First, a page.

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BOUNTIFUL FIREFIGHTERS, POLICE GET RAISE

Bountiful firefighters and police officers were smiling Wednesday night as the City Council granted them a 5.7 percent pay hike in next year's budget.

"I think they have been more than generous," said Julie Wilcox, a police officer who sat in on salary discussions with city officials. "I think they have been fair in listening to our request."The raise will cost the city $172,000 and will include reclassification and raises for 30 police officers and 11 firefighters. Thirteen other city employees will also be reclassified with raises. A new full-time position will also be created in the Recreation Department by adding $3,800 to its budget.

The raises were prompted by a wage survey of 10 Wasatch Front cities - five larger and five smaller. Bountiful has a policy of keeping its employee wages at the top third of those wages, City Manager Tom Hardy aid.

Along with the raises, all employees will begin to receive a $75 a month contribution. Contributions to employees with single insurance coverage will go into a special fund for co-payments and some expenses not covered by the city insurance plan. Employees with family coverage will be able to use the $75 to cover additional expenses.

The insurance benefits and wage increases amount to a 2.2 percent increase in employee compensation budgets, Hardy said.

While city officials were able to find $141,500 in its general fund it had to come up with $31,000 to fully fund the wage adjustments and new Recreation Department position.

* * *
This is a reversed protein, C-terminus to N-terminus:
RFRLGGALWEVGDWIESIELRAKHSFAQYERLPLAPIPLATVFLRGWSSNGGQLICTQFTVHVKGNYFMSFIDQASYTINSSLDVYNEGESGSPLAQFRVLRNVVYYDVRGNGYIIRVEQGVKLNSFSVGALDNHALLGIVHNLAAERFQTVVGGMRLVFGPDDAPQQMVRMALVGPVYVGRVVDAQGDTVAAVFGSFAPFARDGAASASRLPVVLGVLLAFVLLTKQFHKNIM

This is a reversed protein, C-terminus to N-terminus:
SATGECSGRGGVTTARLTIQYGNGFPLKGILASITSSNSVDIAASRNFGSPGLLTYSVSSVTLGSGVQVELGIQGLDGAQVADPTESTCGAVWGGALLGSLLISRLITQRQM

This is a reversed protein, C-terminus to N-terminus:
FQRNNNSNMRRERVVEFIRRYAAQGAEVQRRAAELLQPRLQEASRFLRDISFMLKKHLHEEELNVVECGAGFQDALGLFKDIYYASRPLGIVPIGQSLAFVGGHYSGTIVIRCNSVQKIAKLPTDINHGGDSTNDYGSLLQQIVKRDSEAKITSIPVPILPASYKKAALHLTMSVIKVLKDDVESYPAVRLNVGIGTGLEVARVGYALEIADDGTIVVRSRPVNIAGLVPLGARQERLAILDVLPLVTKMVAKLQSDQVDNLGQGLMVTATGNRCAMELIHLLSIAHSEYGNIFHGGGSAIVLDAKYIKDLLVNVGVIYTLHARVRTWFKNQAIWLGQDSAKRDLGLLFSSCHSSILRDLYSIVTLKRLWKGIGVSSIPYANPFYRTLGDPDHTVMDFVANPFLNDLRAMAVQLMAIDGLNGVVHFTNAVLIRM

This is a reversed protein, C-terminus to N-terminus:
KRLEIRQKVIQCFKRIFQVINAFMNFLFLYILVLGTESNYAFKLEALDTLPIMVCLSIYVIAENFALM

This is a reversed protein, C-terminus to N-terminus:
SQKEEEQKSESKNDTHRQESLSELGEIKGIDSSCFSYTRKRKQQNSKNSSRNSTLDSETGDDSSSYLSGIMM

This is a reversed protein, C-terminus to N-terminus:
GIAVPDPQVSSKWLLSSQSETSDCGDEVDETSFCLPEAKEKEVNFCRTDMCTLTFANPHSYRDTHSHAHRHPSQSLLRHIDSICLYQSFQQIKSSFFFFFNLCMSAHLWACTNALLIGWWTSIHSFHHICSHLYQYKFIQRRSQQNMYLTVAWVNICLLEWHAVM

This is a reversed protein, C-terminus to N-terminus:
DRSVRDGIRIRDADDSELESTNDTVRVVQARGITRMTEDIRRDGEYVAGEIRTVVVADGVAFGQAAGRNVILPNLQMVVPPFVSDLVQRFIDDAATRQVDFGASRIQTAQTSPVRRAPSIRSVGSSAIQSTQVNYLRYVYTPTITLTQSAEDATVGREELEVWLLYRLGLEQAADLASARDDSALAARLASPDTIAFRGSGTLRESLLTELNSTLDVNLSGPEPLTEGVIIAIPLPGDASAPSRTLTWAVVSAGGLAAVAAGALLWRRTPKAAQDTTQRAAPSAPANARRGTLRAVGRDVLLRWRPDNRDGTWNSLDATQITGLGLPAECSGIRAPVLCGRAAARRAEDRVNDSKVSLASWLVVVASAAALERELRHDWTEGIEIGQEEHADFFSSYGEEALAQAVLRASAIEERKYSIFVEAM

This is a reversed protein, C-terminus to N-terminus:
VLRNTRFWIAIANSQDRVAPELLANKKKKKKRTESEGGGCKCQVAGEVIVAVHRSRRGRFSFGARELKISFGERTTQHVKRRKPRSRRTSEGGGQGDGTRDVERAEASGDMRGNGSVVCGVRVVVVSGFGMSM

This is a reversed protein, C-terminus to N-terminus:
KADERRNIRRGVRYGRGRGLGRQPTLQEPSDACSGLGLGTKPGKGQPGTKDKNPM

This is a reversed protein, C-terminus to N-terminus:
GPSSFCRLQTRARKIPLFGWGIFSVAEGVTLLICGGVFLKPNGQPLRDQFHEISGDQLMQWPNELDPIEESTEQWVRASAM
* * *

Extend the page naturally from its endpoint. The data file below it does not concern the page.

Councilman Robert Gramoll asked that $65,000, earmarked for capital projects including funds for a city entrance sign project, be redirected toward the raise and insurance benefits and also include a 1 percent cost of living increase for all city employees.

"I am against shifting capital project funds into operating budgets," said Mayor Dean Stahle to Gramoll's suggestion noting the city's policy of evenly dividing tax revenues between the two funds.

"I don't think it would be the end of the world. Rules are made to be broken," Gramoll said.

Council members considered pulling the money from the Special Improvement Guarantee Fund. Councilman Dean Hill opposed the use of the fund, saying it was created with taxpayer money that was paid to finance special service districts.

Finally, the council agreed on a suggestion made by Councilman Harold Shafter that the council support the increase by dipping into the council's $100,000 contigency fund. It is hoped that an increase in next year's revenues will replenish the fund.

"There is a very good possibility that we will get 1 to 1 1/2 percent increase over projected revenues," Hardy said, noting that such an increase would amount to about $60,000.

City officials noted that the pay raise will be contingent on a decision made by the Wasatch Front Regional Council Thursday afternoon. The council will decide whether or not the city will receive $457,000 dollars in federal funding to help in a widening project of Orchard Drive this summer. Sandy Mayor Steve Newton has lead a fight against granting the funding.

Without the additional funding, the city is likely to have to tighten the belt on other budgets to pay for the road project.